Black on his familiarity with the National League West
“I know this division but players change. I’m long-time friends with Bruce (Bochy) in San Francisco. Dave (Roberts) managing in LA was my coach for five years. Torey Lovullo, I coached him in 1998 in Buffalo. It’s familiar. I know these guys are competitive and these teams are competitive. It’s a dogfight and we have to catch a couple of them.”
What Black has seen from the pitching in Colorado in recent seasons
“You could see what’s happened the last couple of years. There’s been an uptick in a lot of areas, including the confidence of the players and where they think they are. We have to have the pitching catch up with the hitting. The bullpen last year had an off year. A lot of it was due to injury, but I sense guys who were a little banged up last year are going to come back healthy. Hopefully, a full year of (Adam) Ottavino will make a big difference. The pitching is critical. Every manager talks about that, but a lot of things are pointing in the right direction.”
Are there any pitchers who remind Black of himself?
“I’m one who thinks every pitcher is unique. There are some guys who I have come across in the past who I could see a little bit of me in them but on this staff, no. I don’t think my style would ever be confused with Jon Gray or Chad Bettis or Jake McGee or Ottavino. Tyler Anderson is a little funky with his delivery with the leg kick and the pause. I was more classic. What I do like about the pitching is the uniqueness of it. All of these guys do it their way. We talked about that in the interview. Is there a certain style that works here? I don’t think so. You know what works here? Good pitching and making pitches and getting outs. That’s what we have to do. I don’t think we have to change anybody. We have to make guys better and these guys are pretty good to start with.”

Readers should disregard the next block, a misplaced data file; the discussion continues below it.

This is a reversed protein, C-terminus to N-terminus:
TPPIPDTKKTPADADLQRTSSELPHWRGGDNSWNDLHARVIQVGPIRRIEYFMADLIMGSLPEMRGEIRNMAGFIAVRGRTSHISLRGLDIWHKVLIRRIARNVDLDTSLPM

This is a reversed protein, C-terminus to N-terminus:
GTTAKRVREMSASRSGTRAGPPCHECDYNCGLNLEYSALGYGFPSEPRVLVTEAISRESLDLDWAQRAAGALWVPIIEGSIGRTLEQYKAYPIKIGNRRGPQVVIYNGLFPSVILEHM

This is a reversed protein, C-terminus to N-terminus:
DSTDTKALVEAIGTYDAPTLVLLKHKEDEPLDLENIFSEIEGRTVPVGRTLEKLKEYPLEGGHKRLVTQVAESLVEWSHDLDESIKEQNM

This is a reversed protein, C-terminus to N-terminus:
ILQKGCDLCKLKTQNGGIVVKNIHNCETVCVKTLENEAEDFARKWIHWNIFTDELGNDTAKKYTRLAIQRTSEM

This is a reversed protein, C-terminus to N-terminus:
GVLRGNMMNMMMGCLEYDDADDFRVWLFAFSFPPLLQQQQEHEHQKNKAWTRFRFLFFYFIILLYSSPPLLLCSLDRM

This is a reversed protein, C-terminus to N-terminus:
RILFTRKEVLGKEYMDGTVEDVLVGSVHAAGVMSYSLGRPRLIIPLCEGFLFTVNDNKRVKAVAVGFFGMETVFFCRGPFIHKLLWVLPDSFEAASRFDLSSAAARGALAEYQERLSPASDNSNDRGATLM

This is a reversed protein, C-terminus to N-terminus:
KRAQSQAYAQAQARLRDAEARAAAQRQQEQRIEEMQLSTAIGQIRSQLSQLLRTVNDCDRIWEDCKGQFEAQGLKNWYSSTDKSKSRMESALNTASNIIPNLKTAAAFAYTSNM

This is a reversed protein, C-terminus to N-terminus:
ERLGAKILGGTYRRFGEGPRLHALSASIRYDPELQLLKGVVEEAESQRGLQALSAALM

What kind of pitching works at Coors Field?
“I think each pitcher has their style how they get their outs. I think any style can work here if the pitcher makes his pitches. If a guy is a four-seam fastball guy at the top of the zone, that can work. It’s a big outfield. If you’re a pitcher who can pitch at the top of the zone and make bats miss, that’s fine. I don’t think we have to turn a four-seam guy if that’s his strength into a sinkerballer. What works is the ability to command the fastball, throw a breaking ball for a strike, bounce a breaking ball when needed and throw a changeup. That works. The games I’ve seen successful from a lot of different pitchers here, it’s about making pitches. I think it’s unfair to have a pitcher change who he is. If a guy is a legit sinkerballer and he gets ground outs, that works anywhere. I don’t think you have to limit yourself in this ballpark to a certain style. I think that’s unfair. I think you go get talent, develop talent, and let that talent play out on the field.”
Is Major League Baseball now a league focused on the bullpens after the successes of the Kansas City Royals, Cleveland Indians and Chicago Cubs in recent years?
“We’ve seen the importance of bullpens develop over the years. When we (when he was the pitching coach with the Los Angeles Angels) won the World Series in 2002, our starting pitching through that series didn’t go deep into games. That was 14 years ago. You’ve seen World Series won different ways. The last couple of years, you’ve seen it won relying on good pitching. That’s what it is about. It takes the depth of the pitching staff to have a good pitching staff. You need 12 or 13 good guys so there’s not a weak link or two. You need talent. Where this team is headed, that talent’s coming.”